The Case for a Grounded B+ & other Innovations in the Design of a Vacuum Tube RF Power Amplifier

Discussion in 'Homebrew and Kit Projects' started by W9JEF, Jul 6, 2021.

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  1. W9JEF

    W9JEF Platinum Subscriber Platinum Subscriber QRZ Page

    :cool: :D It was déjà vu all over again; bought these meters for $6 a piece at an antique shop I frequent:

    [​IMG]
    The two meters on the left test okay, but the one on the right (F.S. = 1 mA) is an open circuit, but may be repairable.
    73,
    Jim
    EARTH: LOVE IT OR LEAVE IT
     
  2. W9JEF

    W9JEF Platinum Subscriber Platinum Subscriber QRZ Page

    After searching the QST archive (took me a while to master the navigation) finally found the article, entitled “A 1500 W Centenial Amplifier for the 80 - 6 Meter Bands” by Ralph J. Crumrine, @N0KC in the December, 2014 edition, beginning on page 30. Ralph's masterpiece of homebrew ingenuity features components and technology of the past 100 years, such as the 8877, an external anode triode of the 1970s. For anyone contemplating building an MLP vacuum tube linear amplifier, I highly recommend this article.

    I was wrong: Turns out, it's not a dedicated cooling fan. Instead air from below is forced through the hollow core of the plate choke, which is wound on a 1920s vintage ceramic house wiring tube. In order for the choke's series resonances to be well outside the bands of interest, it's lower impedance results in heating losses on the 80 meter band. Had the B+ been grounded, with plate current flowing through the tank coil, and choke through the low impedance output to ground; not only would the efficiency and heating problem on 80 meters go away, but, as a bonus, the amplifier could include 160 meters.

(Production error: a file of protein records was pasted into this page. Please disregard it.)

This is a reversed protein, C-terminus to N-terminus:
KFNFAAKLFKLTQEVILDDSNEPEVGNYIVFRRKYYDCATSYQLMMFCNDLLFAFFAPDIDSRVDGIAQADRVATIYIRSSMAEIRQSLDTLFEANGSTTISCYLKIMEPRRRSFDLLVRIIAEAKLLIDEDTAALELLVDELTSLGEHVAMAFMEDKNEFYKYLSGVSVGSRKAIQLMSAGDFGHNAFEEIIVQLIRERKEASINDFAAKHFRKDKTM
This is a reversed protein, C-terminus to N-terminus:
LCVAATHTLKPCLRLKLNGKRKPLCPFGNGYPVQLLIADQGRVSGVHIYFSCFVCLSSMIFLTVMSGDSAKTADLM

https://edition.pagesuite-professional.co.uk/html5/reader/production/default.aspx?
    73,
    Jim
    EARTH: LOVE IT OR LEAVE IT
     
    Last edited: Sep 6, 2021
  3. W9JEF

    W9JEF Platinum Subscriber Platinum Subscriber QRZ Page

    A huge advantage of grounded B+ amp design is safety: no need for lethal voltages in the space where “cut and try” experimentation takes place.

    Although “Switch to Safety” is the main mantra, the ARRL can supply no statistics on the number of hams who've been electrocuted while working on vacuum tube RF power amplifiers. In my 66 years of hamming, I've heard (mostly VIA on-air talk) of several such deaths.

    Can anyone direct us to a credible source of info on electrocutions while working on in-shack amateur radio equipment?

    73,
    Jim
    EARTH: LOVE IT OR LEAVE IT
     
  4. W9JEF

    W9JEF Platinum Subscriber Platinum Subscriber QRZ Page

    [​IMG]
    Current, Comprehensive, and Complete*

    *except for...
    Shows only these 3 ways to feed B+ to an RF power amplifier:

    [​IMG] [​IMG]
    (A) shows the conventional circuit, but it's noted that since the choke does not present a sufficiently high impedance on the wide range of frequency bands, the heat could burn it out.

    (B) shows the choke at the low impedance end of the tank coil through which plate current flows, but this doubles the peak voltage on both the Tune and Load capacitors.
    [​IMG] [​IMG]

    (C) has the blocking cap taking the voltage off the Load capacitor, but not the Tune capacitor.

    (D) is the omitted way, grounding the B+, eliminating the problems of (A), (B), and (C).

    Maybe next year???

    73,
    Jim
    EARTH: LOVE IT OR LEAVE IT
     

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